2020 New Mexico Governor’s STEM Challenge & Showcase
New Mexico State University (NMSU), New Mexico Department of Workforce Solutions (NM DWS), and New Mexico Public Education Department (NM PED)invite NM high school students and teachers to participate in the 2020 Governor’s STEM Showcase occurring virtually on December 5, 2020. Students in New Mexico high school STEM classes statewide are invited to imagine, design, and develop a project model to address the following question formulated by New Mexico State University: How can you combine New Mexico’s natural resources with technology to address regional/global needs?
Schools accepting the Challenge will utilize NMSU’s question as a co-curricular learning toll and case study in their STEM class curricula; though all STEM classrooms may participate, schools will choose one team of up to ten students working with up to two mentor teachers to submit a proposed solution. Schools may register their team without identifying and naming all 10 student team members. The Challenge will recognize student achievement in STEM and help NM’s diverse student population recognize the potential that STEM jobs have to address local, state, and global challenges. Students will practice their collaborative problem solving and presentation skills while learning how to use engineering design and the science and engineering practices to construct project models to present information and evaluate solutions.
Mentor teachers will incorporate the project into their classrooms and work with a team of up to ten students on the project.
Mentor teacher will receive support in the form of a Canvas course, about the STEM Showcase criteria and how to incorporate the required NM STEM Ready! Science Standards. Technical mentors through a partnership between New Mexico State University and Northern New Mexico College will be available for student teams.
Mentor teachers, who work in K–12 public schools, local-chartered, or state-chartered charter schools will receive a stipend of $500 and are eligible for materials reimbursement of up to $500. New Mexico Public Education Department funding can only go to support K–12 public school teachers.
Participating NM industry employers will judge team’s project models based on quality and degree to which the answer reflect skills required for careers with NM STEM businesses, and award winning teams up to $5000 ($500/student). All participating teams will present at the Virtual Statewide STEM Showcase held on December 5, 2020.
- Prototypes/plans must be submitted to the Statewide STEM Showcase Coordinator, Madison Burns by 11:59 pm on Friday, November 13, 2020. A group of industry representatives will select projects to invite to the showcase in December.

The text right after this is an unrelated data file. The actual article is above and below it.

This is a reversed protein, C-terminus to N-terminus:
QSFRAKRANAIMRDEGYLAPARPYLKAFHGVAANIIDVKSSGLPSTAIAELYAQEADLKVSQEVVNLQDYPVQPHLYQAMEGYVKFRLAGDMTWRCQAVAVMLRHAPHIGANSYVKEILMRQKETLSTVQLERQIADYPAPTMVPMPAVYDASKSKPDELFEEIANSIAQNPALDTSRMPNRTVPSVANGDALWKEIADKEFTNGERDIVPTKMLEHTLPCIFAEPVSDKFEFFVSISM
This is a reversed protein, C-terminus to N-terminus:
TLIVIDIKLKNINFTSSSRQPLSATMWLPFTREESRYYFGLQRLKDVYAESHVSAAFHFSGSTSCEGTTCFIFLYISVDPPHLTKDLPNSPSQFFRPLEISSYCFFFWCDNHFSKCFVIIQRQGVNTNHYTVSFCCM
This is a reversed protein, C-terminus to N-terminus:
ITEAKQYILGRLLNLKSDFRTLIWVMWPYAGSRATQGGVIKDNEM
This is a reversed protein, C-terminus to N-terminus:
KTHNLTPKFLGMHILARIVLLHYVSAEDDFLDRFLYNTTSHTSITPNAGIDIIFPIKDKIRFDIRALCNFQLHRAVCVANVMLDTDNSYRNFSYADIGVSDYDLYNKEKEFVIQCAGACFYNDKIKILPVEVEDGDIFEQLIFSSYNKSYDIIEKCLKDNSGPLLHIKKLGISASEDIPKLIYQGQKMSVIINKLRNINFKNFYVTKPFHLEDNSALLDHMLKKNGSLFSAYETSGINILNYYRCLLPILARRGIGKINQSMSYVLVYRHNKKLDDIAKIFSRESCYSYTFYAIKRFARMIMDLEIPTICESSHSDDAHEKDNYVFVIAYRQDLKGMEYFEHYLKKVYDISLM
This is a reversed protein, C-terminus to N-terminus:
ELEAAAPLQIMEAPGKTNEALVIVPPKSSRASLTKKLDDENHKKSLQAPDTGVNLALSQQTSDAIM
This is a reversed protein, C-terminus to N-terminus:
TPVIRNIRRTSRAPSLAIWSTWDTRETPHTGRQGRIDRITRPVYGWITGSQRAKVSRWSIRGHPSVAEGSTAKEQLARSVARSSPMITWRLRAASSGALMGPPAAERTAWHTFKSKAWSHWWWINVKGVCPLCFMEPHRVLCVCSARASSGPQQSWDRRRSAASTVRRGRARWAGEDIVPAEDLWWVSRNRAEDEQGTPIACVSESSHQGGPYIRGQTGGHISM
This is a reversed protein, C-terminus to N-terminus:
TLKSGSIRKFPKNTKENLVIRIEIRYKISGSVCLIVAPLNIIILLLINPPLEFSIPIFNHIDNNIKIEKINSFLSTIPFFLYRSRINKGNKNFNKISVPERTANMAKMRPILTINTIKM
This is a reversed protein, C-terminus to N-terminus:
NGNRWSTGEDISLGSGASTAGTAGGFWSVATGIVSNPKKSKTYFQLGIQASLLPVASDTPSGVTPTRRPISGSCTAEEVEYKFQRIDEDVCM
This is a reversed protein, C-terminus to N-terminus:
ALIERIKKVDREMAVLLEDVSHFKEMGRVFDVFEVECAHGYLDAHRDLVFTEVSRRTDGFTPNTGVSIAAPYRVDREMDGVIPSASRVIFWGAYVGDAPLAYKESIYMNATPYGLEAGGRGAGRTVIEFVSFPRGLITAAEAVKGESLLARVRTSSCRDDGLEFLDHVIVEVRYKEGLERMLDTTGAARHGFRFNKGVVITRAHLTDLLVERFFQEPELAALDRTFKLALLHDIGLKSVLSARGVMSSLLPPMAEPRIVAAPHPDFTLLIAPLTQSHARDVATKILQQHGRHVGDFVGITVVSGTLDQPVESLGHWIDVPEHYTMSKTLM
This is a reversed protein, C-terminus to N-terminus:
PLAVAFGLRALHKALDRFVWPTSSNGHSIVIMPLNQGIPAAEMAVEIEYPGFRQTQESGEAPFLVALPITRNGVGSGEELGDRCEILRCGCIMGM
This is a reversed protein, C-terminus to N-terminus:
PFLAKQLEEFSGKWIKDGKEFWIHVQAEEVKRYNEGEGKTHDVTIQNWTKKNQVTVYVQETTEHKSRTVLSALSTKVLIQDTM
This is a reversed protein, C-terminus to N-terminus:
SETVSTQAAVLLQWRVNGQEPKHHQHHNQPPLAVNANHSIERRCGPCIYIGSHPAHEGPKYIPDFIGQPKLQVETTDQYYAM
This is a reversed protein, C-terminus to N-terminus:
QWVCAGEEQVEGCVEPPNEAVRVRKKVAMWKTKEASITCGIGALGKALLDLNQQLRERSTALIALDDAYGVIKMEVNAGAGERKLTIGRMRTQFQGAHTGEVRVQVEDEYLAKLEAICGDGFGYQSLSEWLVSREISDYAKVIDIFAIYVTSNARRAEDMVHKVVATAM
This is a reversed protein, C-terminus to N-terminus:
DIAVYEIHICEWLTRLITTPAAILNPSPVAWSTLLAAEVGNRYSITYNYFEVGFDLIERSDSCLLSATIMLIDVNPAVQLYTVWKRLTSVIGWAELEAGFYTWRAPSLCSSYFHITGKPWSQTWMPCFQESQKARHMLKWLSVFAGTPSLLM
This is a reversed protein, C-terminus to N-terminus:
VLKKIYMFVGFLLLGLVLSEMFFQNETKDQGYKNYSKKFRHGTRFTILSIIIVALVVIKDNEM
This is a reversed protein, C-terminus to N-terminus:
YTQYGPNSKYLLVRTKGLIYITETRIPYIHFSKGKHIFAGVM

- School teams will present projects at the Virtual Statewide STEM Showcase on Saturday, December 5, 2020.
Plan and Model Specifications:
The student Showcase team will prepare and submit to the Statewide STEM Showcase Coordinator a one-page executive summary, a written plan (not to exceed 10 pages) and a slide deck-pitch stack presentation. In addition, the Showcase team must prepare an elevator pitch that is less than 5 minutes.
The model and plan should identify the problem; communicate the collaborative problem solving process; include a computational model, a computer simulation, or a physical prototype; and share the strengths and weakness, modification, test results, and effectiveness of the model.
Academy for Technology & The Classics, Santa Fe
For: “The Big Blue Bag,” a modified backpack equipped with a water filter and 15-liter, clean-water storage capacity for use in natural disasters
Alta Vista Early College High School, Anthony
For: “Hybrid Concrete–Using Recycled Materials to Build Homes for the Homeless,” tested and produced hybrid concrete structures using recycled styrofoam, newspaper, and plastic
Awarder: El Paso Electric
The ASK Academy, Rio Rancho
For: “Accounted4,” a tracking device for locating all students and staff in the event of a school shooting or other evacuation
Belen High School, Belen
For: “Roads to a Safer Environment,” a porous road-surface material made from repurposed waste asphalt and plastic that prevents flash flooding and allows for water catchment
Bernalillo High School, Bernalillo
For: “Insecticidal Effect of Capsicum annum Extract to Manduca quinquemaculata.” Recognizing the needs of nearby Pueblo farmers, students developed an organic insecticide from chile peppers that effectively killed destructive hornworms
Awarder: Pattern Energy
East Mountain High School, Albuquerque
For: “Food of the Future: Algae,” demonstrating how spirulina can be an affordable, widely available dietary supplement in food-scarce areas
Mandela International Magnet School, Santa Fe
For: “Using Object Detection to Make New Mexico’s Arroyos Safe,” a device alerting first responders to a person trapped in an arroyo during a flash-flood
Monte Del Sol Charter School, Santa Fe
For: “Water Sustainable Agriculture Technology in our School Community,” growing safe, sustainable lettuce for the school kitchen using a combination of hydroponics and aquaponics—and less water—than conventional means
Awarder: Decartes Labs
New Mexico Military Institute, Roswell
For: “Biometric Triage Drone,” which scans a disaster area for injured individuals and performs triage on them, allowing search-and-rescue teams to respond with maximum efficiency
Awarder: Freeport McMoRan, Inc.
Pecos Connections Academy, Carlsbad
For: “HawkEye: An Aid in Parenting and Healthcare,” a tracking device for caregivers of young children or adults with mental disabilities
Awarder: Meow Wolf
Raton High School, Raton
For: “A.C.T.S: Automated Climate Temperature Sensor,” device to monitor conditions inside a greenhouse for efficient food production
Sandia High School, Albuquerque
For: “Give the Green Light to Traffic Sensing,” a traffic-light system decreasing gridlock by sensing the flow of traffic
Awarder: Sandia National Laboratories
San Jon Municipal School, San Jon